What might quite possibly be magic in the sue-happy American society of today is University of Michigan Health System doctors have found that admitting mistakes and offering compensation up front has actually saved them from malpractice suits. According to Google News, after implementing this "common decency" approach malpractice claims dropped by half from 2001-07, the time to process claims dropped from 20 to eight months and costs per claim were halved. Patients who have been on the receiving end of medical mistakes in the system but who received an immediate apology and compensation have stated their satisfaction with not feeling abandoned. I guess nice guys don't always finish last.
Wednesday, July 22, 2009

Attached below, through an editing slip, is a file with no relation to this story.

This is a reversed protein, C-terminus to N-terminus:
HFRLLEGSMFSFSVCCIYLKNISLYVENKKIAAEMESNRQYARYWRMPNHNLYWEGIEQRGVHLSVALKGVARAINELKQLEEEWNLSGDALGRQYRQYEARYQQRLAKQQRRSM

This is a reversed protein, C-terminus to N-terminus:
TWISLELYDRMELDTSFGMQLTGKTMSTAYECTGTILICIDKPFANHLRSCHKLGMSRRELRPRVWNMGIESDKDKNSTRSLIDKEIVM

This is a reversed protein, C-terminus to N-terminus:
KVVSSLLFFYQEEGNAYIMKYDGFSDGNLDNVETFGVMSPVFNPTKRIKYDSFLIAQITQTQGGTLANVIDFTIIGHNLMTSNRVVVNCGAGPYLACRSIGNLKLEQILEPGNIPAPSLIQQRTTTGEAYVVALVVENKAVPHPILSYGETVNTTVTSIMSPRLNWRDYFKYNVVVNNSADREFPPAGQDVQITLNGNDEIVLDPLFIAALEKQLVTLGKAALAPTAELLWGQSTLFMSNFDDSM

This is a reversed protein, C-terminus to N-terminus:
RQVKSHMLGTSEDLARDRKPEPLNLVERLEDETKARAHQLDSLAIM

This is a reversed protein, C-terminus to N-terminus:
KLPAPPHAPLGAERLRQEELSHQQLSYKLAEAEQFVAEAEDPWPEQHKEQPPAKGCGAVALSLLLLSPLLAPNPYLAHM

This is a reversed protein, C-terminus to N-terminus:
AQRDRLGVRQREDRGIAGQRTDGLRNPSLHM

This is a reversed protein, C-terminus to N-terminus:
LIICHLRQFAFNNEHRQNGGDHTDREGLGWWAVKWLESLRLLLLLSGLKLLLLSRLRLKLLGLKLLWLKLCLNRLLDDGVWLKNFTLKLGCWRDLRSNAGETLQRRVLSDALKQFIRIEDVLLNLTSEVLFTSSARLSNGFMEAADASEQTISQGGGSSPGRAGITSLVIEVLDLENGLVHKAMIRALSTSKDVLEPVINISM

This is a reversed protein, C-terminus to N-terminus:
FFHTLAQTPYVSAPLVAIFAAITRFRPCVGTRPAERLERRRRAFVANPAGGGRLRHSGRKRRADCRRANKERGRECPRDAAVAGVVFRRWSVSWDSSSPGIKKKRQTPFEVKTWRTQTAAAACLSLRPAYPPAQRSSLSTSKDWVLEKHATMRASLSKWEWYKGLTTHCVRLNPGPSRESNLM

Tuesday, July 21, 2009
Monday, July 20, 2009
Delawareonline.com highlighted the story of an unidentified donor who went to an ad agency in Port St. Lucie, Fla. with a concept to put up inspirational billboards around the country and the money to back it. The Outdoor Advertising Association of America donated materials and manpower. Twelve messages are broadcast on over 1,000 billboards across the US that share fun and hopeful reminders about recessions, like "Self worth beats net worth" and "Bill Gates started Microsoft during a recession."
Friday, July 17, 2009
Thursday, July 16, 2009
Wednesday, July 15, 2009
Tuesday, July 14, 2009
see more Lolcats and funny pictures
Just like any proud human mother, I was convinced my cat Galway was smarter than other cats. She actually seemed to communicate with me aside from the "I'm hungry" and "I'm bored" and "It's midnight; where the h*** have you been?" meows. And often after I finally figured out what she wanted, I thought I caught a glimpse of a "finally, you dummy" look on her face. Now she lives with my parents, and nearly every phone call home includes a story of the latest intelligent thing my cat has done.